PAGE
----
Five common cybersecurity myths your business should be aware of
Businesses are more aware than ever of cyber threats and take cybersecurity very seriously. In fact, a recent study found that nearly two-thirds of UK CEOs are concerned about how cyber threats could harm their business, writes Tim Walker, MD, Aura Technology.
Believing these ill-informed myths could leave you vulnerable to threats or reduce your security infrastructure’s effectiveness.
In this article, we’ll debunk some of 2023’s biggest misconceptions about digital security.
1: Hackers don’t target SMEs
Cybersecurity requires investment and many decision-makers would prefer to spend money on other sections of the business.
However, there’s no truth in the misconception that hackers don’t target SMEs. In fact, a report from Barracuda found that cybercriminals are up to three times more likely to target SMEs than enterprises.
Why? Hackers see smaller businesses as ‘low-hanging fruit’ and target their inadequate security infrastructure and insufficient staff training via social engineering attacks.
Furthermore, the lasting damage of cyberattacks to SMEs is often greater, with the majority of SME businesses failing within three years of an attack or data breach.
2: Antivirus and ﬁrewalls alone are enough protection
Firewalls and antivirus software are a brilliant ﬁrst line of defense but attacks can get through them. While they can protect your business from malicious software and intrusions, they are less effective at preventing social engineering attacks such as phishing scams, mishandled login credentials, or internal threats.
A holistic cybersecurity strategy will use additional methods of protection such as backups, awareness training, intrusion detection, and two-factor authentication.
3: Phishing attacks are easy to spot
A common misconception is that only the tech-illiterate fall for phishing attacks and that cyber awareness training is wasted on those who are “good with computers.”
In reality, this is not the case. Phishing attacks – especially those speciﬁcally targeting senior executives – are becoming increasingly more convincing.
Businesses must train staff (and executives!) to spot phishing attacks and to identify those emails to be suspicious of. However, even then, some attacks may be too convincing to spot. For that reason, you’ll also need good email security, actively looking for phishing scams.
4: A long complex password will keep my account safe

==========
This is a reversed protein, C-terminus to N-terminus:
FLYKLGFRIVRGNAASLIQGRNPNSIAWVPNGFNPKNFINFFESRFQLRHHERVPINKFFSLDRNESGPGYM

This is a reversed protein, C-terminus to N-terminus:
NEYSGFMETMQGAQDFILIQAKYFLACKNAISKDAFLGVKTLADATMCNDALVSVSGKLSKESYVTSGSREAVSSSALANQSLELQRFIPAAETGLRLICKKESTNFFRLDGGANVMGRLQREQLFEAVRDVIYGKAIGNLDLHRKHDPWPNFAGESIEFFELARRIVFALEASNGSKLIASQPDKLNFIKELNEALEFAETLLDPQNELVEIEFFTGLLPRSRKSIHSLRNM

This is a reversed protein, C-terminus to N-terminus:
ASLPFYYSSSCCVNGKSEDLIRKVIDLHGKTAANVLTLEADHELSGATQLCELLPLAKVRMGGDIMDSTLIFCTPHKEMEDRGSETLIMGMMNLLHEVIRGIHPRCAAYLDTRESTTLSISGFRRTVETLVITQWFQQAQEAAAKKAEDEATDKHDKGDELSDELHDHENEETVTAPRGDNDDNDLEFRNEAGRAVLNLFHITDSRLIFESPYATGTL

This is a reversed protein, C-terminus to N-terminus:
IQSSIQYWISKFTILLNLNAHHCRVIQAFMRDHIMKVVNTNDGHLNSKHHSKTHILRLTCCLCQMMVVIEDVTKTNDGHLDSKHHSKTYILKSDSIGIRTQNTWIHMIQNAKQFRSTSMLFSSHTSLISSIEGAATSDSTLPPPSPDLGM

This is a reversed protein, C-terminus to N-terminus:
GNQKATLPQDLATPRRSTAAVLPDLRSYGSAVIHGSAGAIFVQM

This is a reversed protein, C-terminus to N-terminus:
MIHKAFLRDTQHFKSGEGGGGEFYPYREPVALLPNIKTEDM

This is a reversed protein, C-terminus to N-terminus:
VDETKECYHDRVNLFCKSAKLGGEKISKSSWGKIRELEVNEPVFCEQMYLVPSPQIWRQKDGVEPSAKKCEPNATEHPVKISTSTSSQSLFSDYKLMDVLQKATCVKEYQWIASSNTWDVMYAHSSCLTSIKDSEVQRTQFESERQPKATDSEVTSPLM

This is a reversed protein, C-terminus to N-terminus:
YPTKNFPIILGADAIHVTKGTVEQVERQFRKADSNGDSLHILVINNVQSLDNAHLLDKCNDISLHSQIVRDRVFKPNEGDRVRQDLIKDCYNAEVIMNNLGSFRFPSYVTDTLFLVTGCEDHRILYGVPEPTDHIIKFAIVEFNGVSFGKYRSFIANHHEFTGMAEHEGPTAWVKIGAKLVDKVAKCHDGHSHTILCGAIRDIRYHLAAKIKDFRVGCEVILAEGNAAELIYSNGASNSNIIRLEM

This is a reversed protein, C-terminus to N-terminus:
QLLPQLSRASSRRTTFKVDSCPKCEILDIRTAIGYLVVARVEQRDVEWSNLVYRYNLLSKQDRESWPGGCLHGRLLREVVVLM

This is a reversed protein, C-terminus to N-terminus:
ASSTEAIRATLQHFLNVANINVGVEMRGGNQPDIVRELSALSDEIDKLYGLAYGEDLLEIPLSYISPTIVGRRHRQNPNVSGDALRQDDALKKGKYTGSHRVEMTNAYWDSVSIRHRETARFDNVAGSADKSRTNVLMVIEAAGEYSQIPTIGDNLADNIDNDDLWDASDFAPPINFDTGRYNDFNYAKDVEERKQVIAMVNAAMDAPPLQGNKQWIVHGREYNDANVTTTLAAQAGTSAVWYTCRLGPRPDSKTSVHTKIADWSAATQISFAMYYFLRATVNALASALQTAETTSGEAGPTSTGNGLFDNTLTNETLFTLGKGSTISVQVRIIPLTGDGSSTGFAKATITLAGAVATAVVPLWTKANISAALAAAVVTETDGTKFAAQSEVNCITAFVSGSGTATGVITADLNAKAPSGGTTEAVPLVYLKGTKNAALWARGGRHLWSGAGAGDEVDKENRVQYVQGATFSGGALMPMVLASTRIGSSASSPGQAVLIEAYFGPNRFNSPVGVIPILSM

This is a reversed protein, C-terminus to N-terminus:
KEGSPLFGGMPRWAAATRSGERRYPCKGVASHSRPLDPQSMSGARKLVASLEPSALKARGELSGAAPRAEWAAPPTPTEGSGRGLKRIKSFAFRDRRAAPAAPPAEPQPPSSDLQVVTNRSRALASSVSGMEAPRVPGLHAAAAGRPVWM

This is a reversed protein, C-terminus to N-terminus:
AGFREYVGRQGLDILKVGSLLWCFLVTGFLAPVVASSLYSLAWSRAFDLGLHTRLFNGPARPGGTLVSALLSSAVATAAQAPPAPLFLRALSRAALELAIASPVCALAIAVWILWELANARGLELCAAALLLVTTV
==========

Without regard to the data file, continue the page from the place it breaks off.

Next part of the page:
Strong passwords are a cornerstone of cybersecurity strategy. However, there are other considerations to consider:
- Never write passwords down
- Never share passwords – with anyone!
- Use multifactor authentication to prevent malicious access to your accounts even with the passwords.
5: The only concern is external threats
Insider threats pose as much concern as external threats – sometimes more because they’re difficult to protect against. According to a recent survey, 98% of companies are concerned about insider threats whilst only 11% believe they’re protected from them.
Internal threats fall into three broad categories:
- Negligent Insider
- Stolen Credentials
- Malicious Insider
Negligent insider threats (the most common) involve an employee or executive unintentionally exposing your business to a cyber threat (without malice).
These threats can be prevented through cyber awareness training or Data Loss Prevention.
Stolen credentials involve the loss of credentials – mainly through social engineering attacks such as phishing. Prevent this with awareness training, two-factor authentication, and suspicious activity detection.
The least common type of insider threat is a malicious insider attack – where an employee or executive causes damage or steals data intentionally. This is the hardest to protect against.
Cybersecurity infrastructure is complex. However, the return on investment is immense as the potential for expense avoidance is large.
Talk to a trusted IT partner, to ensure you proactively mitigate these risks.
Contact Aura Technology
03333 208 601